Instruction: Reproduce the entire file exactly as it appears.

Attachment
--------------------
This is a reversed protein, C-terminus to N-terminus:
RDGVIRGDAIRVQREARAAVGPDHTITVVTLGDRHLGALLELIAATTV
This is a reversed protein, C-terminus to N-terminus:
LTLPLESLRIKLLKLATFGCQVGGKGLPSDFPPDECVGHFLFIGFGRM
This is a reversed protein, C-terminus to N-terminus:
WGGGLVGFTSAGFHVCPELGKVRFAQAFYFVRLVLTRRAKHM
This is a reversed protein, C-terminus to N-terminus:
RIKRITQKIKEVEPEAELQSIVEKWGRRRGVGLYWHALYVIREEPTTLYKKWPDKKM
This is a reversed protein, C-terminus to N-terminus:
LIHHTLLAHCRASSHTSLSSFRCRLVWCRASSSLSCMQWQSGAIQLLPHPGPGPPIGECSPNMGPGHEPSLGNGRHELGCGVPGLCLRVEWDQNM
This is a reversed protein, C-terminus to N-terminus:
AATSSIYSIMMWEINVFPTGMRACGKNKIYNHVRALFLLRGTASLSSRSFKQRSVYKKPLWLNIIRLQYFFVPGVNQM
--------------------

This is a reversed protein, C-terminus to N-terminus:
RDGVIRGDAIRVQREARAAVGPDHTITVVTLGDRHLGALLELIAATTV
This is a reversed protein, C-terminus to N-terminus:
LTLPLESLRIKLLKLATFGCQVGGKGLPSDFPPDECVGHFLFIGFGRM
This is a reversed protein, C-terminus to N-terminus:
WGGGLVGFTSAGFHVCPELGKVRFAQAFYFVRLVLTRRAKHM
This is a reversed protein, C-terminus to N-terminus:
RIKRITQKIKEVEPEAELQSIVEKWGRRRGVGLYWHALYVIREEPTTLYKKWPDKKM
This is a reversed protein, C-terminus to N-terminus:
LIHHTLLAHCRASSHTSLSSFRCRLVWCRASSSLSCMQWQSGAIQLLPHPGPGPPIGECSPNMGPGHEPSLGNGRHELGCGVPGLCLRVEWDQNM
This is a reversed protein, C-terminus to N-terminus:
AATSSIYSIMMWEINVFPTGMRACGKNKIYNHVRALFLLRGTASLSSRSFKQRSVYKKPLWLNIIRLQYFFVPGVNQM